Minimum Viable Product
The idea is…deploy first, code later. In the meantime, record how much interest there is in your product and shape it accordingly. Basically, do it before you get it done. Another one I have to think on for a bit and absorb.

Things that seem normal when you live alone
Hilarious. True. And more relevant than ever as more Americans live forever alooooone. Also, girl farts on camera while doing a rendition of “Jeremiah was a Bullfrog”.

Saw this on George Takei’s FB profile. I didn’t get it at all. Then suddenly, I DID!

5Things: 27 Mar 2012

Walking while black
The Trayvon Martin case wasn’t just about Trayvon Martin. His tragic story is resonant because many many many black people have experienced being perceived as suspect as a result of the color of their skin. Here’s the ‘walking while black’ stories of a female journalist. They’re pretty hilarious, which helps the horror of it all go down.

Bella’s mittens
kleahey03@planworld.edu and I are knitting these mittens from Ravelry. They look lovely. Anybody interested in a planworld knit-along? I’m knitting them in red so that people won’t think I’m deliberately knitting them to look like Bella from Twilight.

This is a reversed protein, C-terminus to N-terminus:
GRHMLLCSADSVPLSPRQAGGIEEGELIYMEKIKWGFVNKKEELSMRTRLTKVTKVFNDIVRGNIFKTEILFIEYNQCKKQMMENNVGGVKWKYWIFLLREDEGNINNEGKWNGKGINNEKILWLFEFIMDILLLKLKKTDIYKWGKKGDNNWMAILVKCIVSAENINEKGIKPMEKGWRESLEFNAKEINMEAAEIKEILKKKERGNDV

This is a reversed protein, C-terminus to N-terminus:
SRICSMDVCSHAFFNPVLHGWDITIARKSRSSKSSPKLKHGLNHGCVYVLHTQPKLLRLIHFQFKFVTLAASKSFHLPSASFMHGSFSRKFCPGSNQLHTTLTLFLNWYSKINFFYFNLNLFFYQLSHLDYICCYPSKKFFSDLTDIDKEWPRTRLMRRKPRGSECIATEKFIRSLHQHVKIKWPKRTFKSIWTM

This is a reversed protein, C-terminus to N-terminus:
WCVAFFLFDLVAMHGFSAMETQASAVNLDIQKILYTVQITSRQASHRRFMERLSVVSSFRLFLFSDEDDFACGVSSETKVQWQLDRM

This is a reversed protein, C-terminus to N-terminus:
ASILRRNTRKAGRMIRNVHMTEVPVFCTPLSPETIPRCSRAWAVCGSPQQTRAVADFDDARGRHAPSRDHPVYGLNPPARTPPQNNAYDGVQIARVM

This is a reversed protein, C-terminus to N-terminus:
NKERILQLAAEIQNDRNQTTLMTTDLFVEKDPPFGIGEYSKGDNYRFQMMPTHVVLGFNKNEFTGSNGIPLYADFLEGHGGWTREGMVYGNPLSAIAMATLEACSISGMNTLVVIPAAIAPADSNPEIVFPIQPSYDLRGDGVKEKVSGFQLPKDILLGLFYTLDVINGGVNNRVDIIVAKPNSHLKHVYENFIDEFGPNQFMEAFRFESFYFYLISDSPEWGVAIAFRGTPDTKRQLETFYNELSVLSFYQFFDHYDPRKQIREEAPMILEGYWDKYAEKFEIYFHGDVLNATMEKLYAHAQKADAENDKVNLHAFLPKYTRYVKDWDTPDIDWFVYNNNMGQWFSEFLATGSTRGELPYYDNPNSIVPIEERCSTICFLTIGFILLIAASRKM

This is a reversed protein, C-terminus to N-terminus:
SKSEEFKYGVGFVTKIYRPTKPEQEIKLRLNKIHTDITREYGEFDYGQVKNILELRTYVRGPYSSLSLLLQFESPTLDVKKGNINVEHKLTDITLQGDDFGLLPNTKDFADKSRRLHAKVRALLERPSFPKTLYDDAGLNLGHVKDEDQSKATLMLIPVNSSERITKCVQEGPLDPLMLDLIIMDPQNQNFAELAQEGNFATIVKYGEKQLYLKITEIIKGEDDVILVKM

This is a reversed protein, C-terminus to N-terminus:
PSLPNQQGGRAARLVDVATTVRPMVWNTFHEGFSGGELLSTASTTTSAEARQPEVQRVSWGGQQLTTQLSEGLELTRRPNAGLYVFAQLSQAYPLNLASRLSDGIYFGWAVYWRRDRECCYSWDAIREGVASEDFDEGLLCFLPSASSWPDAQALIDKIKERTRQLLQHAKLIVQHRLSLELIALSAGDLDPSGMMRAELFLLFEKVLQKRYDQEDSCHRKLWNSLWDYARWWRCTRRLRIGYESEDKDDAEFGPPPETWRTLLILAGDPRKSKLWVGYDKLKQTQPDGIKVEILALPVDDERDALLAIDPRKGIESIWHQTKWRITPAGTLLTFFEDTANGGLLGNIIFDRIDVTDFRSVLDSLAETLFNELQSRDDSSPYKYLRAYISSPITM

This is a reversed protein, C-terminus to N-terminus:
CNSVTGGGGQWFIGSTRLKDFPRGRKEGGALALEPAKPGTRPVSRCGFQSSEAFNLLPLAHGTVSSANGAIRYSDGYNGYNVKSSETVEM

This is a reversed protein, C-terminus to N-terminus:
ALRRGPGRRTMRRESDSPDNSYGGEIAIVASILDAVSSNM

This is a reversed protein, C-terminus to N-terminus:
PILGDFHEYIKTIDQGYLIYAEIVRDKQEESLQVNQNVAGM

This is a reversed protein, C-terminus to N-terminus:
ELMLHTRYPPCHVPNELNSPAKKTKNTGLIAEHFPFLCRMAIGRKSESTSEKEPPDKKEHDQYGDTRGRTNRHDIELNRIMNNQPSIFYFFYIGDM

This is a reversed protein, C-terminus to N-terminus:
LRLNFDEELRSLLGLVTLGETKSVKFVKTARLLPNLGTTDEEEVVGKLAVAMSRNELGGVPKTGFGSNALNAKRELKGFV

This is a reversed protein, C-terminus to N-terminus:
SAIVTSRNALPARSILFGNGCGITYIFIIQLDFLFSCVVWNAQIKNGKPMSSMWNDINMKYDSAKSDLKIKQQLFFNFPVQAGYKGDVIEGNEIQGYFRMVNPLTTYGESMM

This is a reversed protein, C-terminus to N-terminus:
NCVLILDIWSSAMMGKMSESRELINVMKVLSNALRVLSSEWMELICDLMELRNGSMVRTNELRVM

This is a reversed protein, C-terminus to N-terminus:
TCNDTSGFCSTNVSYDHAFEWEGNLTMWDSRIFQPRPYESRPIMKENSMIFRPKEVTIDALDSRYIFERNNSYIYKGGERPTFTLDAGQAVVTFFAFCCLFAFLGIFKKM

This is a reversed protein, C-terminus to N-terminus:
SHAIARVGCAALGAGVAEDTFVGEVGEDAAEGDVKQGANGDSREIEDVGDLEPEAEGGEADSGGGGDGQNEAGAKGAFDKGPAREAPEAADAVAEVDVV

How to find a mentor
I’m at a point where I’m comfortable with networking among my peers, but the thought of approaching someone way ahead of the game still frightens me. And yet that is part of what successful people do. I love this video because this woman breaks down the process in a way that is very reassuring. Basically, grow a thicker skin because you get nothing if you don’t try; remember that successful people didn’t get where they are by being unresponsive, probably; be careful when asking favors to make it really count and finally remember one day it might be you who might be able to help your mentor in some way.